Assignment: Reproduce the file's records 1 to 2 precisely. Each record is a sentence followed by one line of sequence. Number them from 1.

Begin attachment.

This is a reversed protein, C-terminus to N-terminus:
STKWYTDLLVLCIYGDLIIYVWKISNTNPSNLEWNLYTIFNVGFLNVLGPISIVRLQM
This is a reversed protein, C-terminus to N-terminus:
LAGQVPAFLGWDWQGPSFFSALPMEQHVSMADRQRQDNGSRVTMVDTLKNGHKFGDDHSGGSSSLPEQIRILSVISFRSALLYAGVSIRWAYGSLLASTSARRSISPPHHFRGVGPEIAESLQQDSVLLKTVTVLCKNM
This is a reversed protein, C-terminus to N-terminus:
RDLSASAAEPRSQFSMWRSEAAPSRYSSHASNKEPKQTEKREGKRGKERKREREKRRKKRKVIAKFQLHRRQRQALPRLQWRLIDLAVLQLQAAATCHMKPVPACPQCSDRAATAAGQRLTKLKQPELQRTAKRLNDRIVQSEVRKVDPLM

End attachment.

This is a reversed protein, C-terminus to N-terminus:
STKWYTDLLVLCIYGDLIIYVWKISNTNPSNLEWNLYTIFNVGFLNVLGPISIVRLQM
This is a reversed protein, C-terminus to N-terminus:
LAGQVPAFLGWDWQGPSFFSALPMEQHVSMADRQRQDNGSRVTMVDTLKNGHKFGDDHSGGSSSLPEQIRILSVISFRSALLYAGVSIRWAYGSLLASTSARRSISPPHHFRGVGPEIAESLQQDSVLLKTVTVLCKNM